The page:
The Black Student Alliance has spoken in support of black students and activists at the University of Missouri and Yale University.
Following campus unrest over a series of discriminatory event on campus, University of Missouri student group known as “Concerned Student 1950” has published a list of demands for the university, including an increase in black faculty members and increased funding for minority programming.
BSA released a statement on Wednesday afternoon. It comes after “a series of hateful, racially motivated statements and events” on the campuses of the two universities, according to the remarks.
This list of demands echoes demands made at U.Va. and universities across the nation, said
BSA President Aryn Frazier, a third-year College student. The statement of support was intended as a show of solidarity.
In the statement, BSA specifically thanks students at the two universities for their work towards change.
“Their feelings, their actions, and their demands are neither isolated nor overreaching,” the statement reads. “On the contrary, these students have articulated the concerns and desired changes for which Black students throughout the country and throughout time have advocated.”
University of Virginia President Teresa Sullivan told The Cavalier Daily that she has followed events at the University of Missouri and Yale University in the news, but doesn’t have any special knowledge beyond what has been reported.
“It seems to me that the problem began a long time ago, and probably had something to do with the fact that Ferguson is geographically close,” Sullivan said. “A lot of the students at [the University of Missouri] were from areas near Ferguson, so they knew the area and were no doubt very interested in that.”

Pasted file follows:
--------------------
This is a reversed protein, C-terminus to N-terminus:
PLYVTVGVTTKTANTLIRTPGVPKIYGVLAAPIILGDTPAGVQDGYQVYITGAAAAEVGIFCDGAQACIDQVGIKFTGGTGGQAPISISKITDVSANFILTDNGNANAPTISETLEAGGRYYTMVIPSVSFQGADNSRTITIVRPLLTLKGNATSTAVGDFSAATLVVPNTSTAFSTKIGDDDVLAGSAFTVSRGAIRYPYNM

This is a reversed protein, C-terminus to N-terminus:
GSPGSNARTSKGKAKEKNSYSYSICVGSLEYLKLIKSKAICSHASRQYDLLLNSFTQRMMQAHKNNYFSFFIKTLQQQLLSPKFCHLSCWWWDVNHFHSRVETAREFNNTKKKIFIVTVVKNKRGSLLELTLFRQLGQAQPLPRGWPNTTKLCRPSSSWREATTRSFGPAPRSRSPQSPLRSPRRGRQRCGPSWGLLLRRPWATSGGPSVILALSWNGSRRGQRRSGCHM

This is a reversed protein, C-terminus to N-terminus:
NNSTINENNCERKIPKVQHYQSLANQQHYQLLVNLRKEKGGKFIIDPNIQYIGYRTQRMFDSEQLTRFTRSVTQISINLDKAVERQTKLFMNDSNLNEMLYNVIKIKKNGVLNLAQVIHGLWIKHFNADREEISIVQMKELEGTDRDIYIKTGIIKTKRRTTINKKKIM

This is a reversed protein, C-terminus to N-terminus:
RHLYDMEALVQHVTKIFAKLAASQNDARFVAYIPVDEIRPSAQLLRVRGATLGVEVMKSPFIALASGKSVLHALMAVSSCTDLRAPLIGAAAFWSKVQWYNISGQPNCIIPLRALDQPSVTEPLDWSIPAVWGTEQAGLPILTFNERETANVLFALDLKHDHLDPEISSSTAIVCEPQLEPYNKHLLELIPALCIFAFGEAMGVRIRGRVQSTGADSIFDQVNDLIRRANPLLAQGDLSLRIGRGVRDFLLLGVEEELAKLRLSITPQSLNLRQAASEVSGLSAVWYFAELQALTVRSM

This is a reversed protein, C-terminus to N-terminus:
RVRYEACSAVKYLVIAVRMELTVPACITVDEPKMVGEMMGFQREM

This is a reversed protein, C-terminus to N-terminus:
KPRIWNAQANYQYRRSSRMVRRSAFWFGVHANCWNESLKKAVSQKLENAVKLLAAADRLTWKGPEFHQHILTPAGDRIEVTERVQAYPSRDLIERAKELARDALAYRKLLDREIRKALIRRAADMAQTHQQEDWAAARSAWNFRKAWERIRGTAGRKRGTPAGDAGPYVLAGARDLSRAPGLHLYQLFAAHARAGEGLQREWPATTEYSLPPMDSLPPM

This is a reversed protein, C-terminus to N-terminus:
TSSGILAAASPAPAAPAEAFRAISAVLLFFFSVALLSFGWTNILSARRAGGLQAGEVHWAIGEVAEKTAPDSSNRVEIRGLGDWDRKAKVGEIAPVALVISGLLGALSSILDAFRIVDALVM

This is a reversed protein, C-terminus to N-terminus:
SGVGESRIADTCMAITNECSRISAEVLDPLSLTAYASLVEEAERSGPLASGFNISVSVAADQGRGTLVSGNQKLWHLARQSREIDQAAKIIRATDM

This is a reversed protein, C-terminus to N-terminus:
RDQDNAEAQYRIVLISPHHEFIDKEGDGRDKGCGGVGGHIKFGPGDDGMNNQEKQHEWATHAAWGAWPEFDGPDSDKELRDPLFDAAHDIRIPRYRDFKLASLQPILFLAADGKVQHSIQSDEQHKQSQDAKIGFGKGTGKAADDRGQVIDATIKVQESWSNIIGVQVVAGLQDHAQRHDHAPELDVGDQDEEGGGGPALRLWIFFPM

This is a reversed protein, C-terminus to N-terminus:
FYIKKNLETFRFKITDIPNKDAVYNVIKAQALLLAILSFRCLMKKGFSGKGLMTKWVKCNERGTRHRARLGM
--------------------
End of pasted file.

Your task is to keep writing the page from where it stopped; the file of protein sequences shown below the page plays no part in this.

The BSA statement also encourages students to remain safe during a potentially dangerous time.
“Please, keep safe — but do not think safe,” the statement reads. “Think determined; think principled...As some act recklessly and dangerously, as they attempt to tear you down, to scare you into submission, remember that they do so out of desperation.”
This recommendation goes beyond an awareness of clear and present threats to physical safety, Frazier said.
“Quite literally on their campus, there were threats to their physical safety,” Frazier said. “But I think more generally, you never know who exactly is around you. People, when they’ve made themselves visible, should be aware that visibility remains present.”
The rapid escalation of the situation at Yale is difficult to understand, Sullivan said.
“This makes me think is that there’s something else going on under the surface that’s not being reported or not being talked about,” she said. “There’s something else going on there.”
BSA, in conjunction with the University chapter of the NAACP, intends to gather at the “Black Bus Stop” by Monroe Hall Thursday evening to stand in support of these students, in addition to organizing a “Blackout for Mizzou,” encouraging students to wear black as a show of support.
“Those issues that they’re addressing aren’t issues that are just at University of Missouri or just at Yale, those are issues that are here too,” Frazier said. “If any of us take a good look, we’ll realize they’re at just about every university across the country.”